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March 2016 Archives

Parenting plan can make child custody arrangement easier

If possible, Tennessee courts like divorced, or single parents to reach a level of communication and amicability that allows for cooperation on a parenting plan. A parenting plan is simply a document that outlines topics like pick-up and drop-off times, holiday arrangements or even big decisions like religious choices. Having a set and understood agreement can make all the difference in a joint custody or shared custody child arrangement. There are many reasons a co-parenting team should think about putting together a parenting plan.

Extracurricular expenses could qualify for TN child support

With spring on the horizon, many kids are looking for any excuse to get outside and play. Oftentimes, parents are feeling the same way after being cooped up inside over the winter months. You may be wondering how to get your child enrolled in an extracurricular activity to help them learn new skills. However, you may hesitate once looking at the prices associated with sports, camps or other extracurricular activities.

Child of rape can be subject to shared child custody arrangement

When it comes to difficult subjects to talk about, none is much tougher than the topic of rape or pregnancy resulting from that rape. But the reality is that some children are born because of a traumatic event like rape. In the state of Tennessee, it is possible that some parents of an alleged rape may be subject to a version of a split custody arrangement when a child is involved. It is important to note that parental rights are revoked in a scenario of convicted rape, not alleged rape.

How is a TN parenting agreement relevant to fathers' rights?

When it comes to the happiness and well-being of a child, most parents would agree that it is one of, if not their top, priority. This is true for parents who are cohabitating, as well as parents who are living apart. For some Tennessee fathers, protecting their paternity rights is vitally important so that they can foster a relationship with their children. This relationship can be better established when two unwed parents develop a parenting agreement.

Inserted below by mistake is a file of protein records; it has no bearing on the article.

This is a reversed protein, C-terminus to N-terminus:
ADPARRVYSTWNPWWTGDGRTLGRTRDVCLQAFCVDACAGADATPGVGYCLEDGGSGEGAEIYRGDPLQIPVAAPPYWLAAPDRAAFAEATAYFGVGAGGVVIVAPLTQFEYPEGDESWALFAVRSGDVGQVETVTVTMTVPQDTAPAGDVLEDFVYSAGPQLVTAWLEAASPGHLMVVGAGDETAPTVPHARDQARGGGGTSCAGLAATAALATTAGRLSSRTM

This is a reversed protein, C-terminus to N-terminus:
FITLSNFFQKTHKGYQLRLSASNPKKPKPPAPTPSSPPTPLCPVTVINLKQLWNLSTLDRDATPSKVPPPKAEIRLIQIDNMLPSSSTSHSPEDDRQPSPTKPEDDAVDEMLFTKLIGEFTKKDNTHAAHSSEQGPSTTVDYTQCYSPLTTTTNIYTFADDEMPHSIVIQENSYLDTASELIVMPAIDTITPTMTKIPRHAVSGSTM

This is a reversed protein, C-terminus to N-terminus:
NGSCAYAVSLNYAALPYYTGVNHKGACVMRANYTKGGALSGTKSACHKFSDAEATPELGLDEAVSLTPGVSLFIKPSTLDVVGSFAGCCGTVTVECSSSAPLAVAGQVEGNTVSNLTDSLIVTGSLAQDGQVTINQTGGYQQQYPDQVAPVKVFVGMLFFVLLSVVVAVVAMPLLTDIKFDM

Getting started: how marital property is divided in a TN divorce

So you are thinking about divorcing your spouse? Regardless of how long you have been married, there will certainly be issues to sort out. One of the issues that divorcing couples often have many questions about is the topic of property division. Most divorcing spouses must go through the process of property division, which is supposed to achieve an equitable division of assets and liabilities.

Don't stress over the asset division portion of your TN divorce

Attention to detail and patience are two great attributes to have during the property division portion of a Tennessee divorce. Depending on the amount of assets at issue, and the length of the marriage, property division can be a lengthy and difficult process. Although many couples think of property as items such as a house and a savings account, some couples have much more property that needs to be split in an asset division. Furthermore, liabilities like credit card debt or auto loans are often the responsibility of both parties in an asset division.

What kind of expenses does Tennessee child support cover?

When it comes to seeking child support from a non-custodial parent, many aren't sure where to begin. Factually speaking, child support is described as financial support from a parent that is not the primary custodial parent. Some may be misinformed that child support can only cover basic necessities like food or clothing. In reality, there are many expenses related to rearing a child that can be covered by Tennessee court-ordered child support.

Avoiding common mistakes post-child custody arrangement

Parents in Tennessee who are in the midst of a co-parenting arrangement know how difficult it can be to raise a child when the parent do not cohabitate. Whether the parent is recently split from an ex-spouse or has just finalized a child custody arrangement with the other parent, the parenting process can be more challenging than for parents who cohabitate. Common mistakes that parents make during this time of change can revolve around the high-emotions often felt by both parties. Losing your temper, using your child as a messenger and fighting in front of the child should all be avoided.

The Law Office of Steven C. Girsky
503 Madison St.
Clarksville, TN 37040

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